Bright Side of Things

“Hope is the pillar that holds up the world. Hope is the dream of a waking man”
~ Pliny the Elder

Early Bird

Happy bird sings
Caught a worm and golden sun
Hopes blossomed

©Alka

images (7)

Here’s some more:

Give It All
Flowers sing and die

Unheard, their beck and call
‘Give it all’

©Alka

     ~~~

“Hope is being able to see that there is light despite all of the darkness.”
~~Desmond Tutu

Wishful Thinking

We always see the bright side
We’re keeping our hopes alive
That the day will never come
When birds stop singing
When flowers forget to bloom
As the earth burns down
As we bring on our doom

©Alka

d2f210eebb4ddfc22fbc7bd747adc78b

~~~~ ~~~~ ~~~~

I wrote the above haiku and the short poem for two challenges.
Ronovan Writes Weekly Haiku Challenge 106 hosted by Ronovan Writes. The two words for this week were Flower & Sing.
Also for Writer’s Quote Wednesday Weekly Challenge hosted by Colleen of The Silver Threading. This week’s theme was: Hope

Hope you enjoyed my poems!

Never Say Die

P1050633 m.JPG

~ Ornamental flowers and Dandelion weeds in the same yard ~

 

Never Say Die

Soaked alike in golden sun
Who looks better?
the flowers or the weeds
the accepted or the rejected
the adored or the detested

Side-by-side in their race
for life. Who wins better?
the docile or the aggressive
the frail or the hardy
the shy or the pushy

Hated by the natives, the
resilient all-pervading wilds
stay on, though stomped and razed
shine on, with their heads raised
Indefatigable and unrelenting
thick-skinned stubborns, absorb
nicks and kicks, to unashamedly
survive and thrive; never say die

©2016 Alka

~~~ ~~~

For: The Daily Post’s weekly photo challenge Opposites

These Festivals of Light…of Hope, Faith and Love  

Featured

Most of the prominent festivals celebrated by us humans, irrespective of faith or religion, are in some way a Festival of Light.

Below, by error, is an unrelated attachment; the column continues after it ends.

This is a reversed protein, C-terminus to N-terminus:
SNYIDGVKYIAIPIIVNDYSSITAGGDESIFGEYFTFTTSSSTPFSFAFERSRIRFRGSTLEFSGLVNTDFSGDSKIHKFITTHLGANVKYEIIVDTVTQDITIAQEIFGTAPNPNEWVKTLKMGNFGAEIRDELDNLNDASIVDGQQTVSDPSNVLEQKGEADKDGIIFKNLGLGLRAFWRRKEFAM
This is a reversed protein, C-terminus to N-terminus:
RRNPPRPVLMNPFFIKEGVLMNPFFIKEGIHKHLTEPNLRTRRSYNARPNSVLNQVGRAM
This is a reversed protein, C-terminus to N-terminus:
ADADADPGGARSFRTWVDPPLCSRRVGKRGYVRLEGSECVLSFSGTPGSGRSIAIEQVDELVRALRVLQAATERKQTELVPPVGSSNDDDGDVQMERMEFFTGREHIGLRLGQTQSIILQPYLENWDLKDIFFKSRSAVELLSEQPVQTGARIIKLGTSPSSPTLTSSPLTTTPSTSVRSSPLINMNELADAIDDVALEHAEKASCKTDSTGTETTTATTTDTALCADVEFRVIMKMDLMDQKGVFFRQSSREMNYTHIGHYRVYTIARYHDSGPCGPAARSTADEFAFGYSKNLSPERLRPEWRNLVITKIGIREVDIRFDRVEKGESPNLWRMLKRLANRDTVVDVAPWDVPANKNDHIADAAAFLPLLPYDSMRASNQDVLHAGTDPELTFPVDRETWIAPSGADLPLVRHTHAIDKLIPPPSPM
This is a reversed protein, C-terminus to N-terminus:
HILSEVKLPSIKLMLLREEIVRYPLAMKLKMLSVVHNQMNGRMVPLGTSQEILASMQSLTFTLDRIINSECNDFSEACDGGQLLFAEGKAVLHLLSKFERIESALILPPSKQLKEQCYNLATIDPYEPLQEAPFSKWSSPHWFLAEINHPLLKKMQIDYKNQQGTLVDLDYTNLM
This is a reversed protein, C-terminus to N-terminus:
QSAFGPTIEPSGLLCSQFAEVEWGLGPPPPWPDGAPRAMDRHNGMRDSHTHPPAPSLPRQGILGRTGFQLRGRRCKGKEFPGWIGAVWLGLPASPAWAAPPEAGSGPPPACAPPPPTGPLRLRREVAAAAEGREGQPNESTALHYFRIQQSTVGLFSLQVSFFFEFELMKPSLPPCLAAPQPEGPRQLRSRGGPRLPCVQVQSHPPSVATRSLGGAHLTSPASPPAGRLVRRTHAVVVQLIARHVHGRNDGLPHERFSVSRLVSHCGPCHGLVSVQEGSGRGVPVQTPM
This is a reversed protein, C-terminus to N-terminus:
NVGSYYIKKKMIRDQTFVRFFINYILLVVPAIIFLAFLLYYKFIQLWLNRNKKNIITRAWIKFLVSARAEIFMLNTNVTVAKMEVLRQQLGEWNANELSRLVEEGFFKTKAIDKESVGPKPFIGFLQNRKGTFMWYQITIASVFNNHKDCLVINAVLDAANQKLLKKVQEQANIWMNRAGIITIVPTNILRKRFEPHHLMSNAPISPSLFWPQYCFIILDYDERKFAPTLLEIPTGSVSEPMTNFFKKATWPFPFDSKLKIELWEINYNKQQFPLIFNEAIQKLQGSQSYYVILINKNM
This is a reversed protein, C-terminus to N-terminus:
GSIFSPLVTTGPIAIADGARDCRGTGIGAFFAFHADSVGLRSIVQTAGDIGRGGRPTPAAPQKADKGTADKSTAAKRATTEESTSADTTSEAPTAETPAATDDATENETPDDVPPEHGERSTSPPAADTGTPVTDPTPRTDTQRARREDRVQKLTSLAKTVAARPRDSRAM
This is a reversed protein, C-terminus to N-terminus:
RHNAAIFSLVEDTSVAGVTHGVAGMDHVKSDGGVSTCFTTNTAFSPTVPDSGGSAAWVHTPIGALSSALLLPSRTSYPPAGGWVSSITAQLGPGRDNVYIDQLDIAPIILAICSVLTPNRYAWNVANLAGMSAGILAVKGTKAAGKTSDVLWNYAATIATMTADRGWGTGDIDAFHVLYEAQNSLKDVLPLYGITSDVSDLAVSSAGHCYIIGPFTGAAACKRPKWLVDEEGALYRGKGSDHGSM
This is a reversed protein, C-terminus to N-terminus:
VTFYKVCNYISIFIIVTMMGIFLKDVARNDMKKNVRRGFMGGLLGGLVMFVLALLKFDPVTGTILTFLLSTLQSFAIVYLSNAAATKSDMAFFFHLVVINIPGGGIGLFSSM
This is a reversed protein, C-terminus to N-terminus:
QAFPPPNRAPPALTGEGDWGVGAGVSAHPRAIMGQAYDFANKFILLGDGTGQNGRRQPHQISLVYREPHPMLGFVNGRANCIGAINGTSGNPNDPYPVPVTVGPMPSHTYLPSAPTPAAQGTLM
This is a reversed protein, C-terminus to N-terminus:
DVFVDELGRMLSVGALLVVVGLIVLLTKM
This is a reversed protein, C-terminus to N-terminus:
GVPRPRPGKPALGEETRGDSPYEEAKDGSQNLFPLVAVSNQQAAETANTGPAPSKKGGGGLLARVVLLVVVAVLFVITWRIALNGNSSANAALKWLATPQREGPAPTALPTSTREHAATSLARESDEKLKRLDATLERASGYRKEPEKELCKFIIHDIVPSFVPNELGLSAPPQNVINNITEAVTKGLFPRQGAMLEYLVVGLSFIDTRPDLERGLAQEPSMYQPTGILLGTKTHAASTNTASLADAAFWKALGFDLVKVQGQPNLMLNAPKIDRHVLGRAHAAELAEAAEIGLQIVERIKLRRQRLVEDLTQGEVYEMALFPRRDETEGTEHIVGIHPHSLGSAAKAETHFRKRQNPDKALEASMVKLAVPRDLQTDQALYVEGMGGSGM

Not all are referred to as that, but they are so because lightening up of the surrounds – to whatever degree – is an essential part of Diwali, Christmas, Gurpurab, Eid and many others that I have unintentionally not listed here.

Festivals of Light are also festivals of darkness, for they go hand in hand. But how’s it so?

Light seems bright only because of darkness. Try lighting a lamp during the day. During broad daylight in a well lit room, if we accidentally put our electric bulbs and tube-lights on, we put them off instantly…‘Oh! That was accidental. We don’t need you as yet. Let darkness arrive!.’

And when after its long and tiring work-day, as sun begins to set and darkness takes over charge…that’s when we definitely and immediately need light in any form, howsoever little.

Thus if there’s no darkness there would be no value of light. Darkness renders light indispensable to us. In moments when darkness is unbearable and fearsome, it is the illuminating light that provides everyday comfort, while taking away our fear of the unknown thus adding to our happiness.

All in all, these facts were well known to our human ancestors who thronged the earth ages ago. Hence, after their initial hit and trials of rubbing stones to produce fire (and light) they experimented in all possible ways to create light so as to make their lives easy.

In very olden days, esp. here as I talk in the contexts of India, when there was no electricity, people depended on earthen lamps, candles, lanterns to get rid of physical darkness and facilitate visibility.

At the same time, they very keenly sought spiritual light in the form of ancient wisdom that’s written all over in the ancient books.

“Aum Asato ma sad gamaya
Tamaso ma jyotir gamaya
Mṛtyorma amṛtam gamaya
Aum shanti shanti shantih “

The above lines in Sanskrit that were taken from the Upanishads textbooks mean –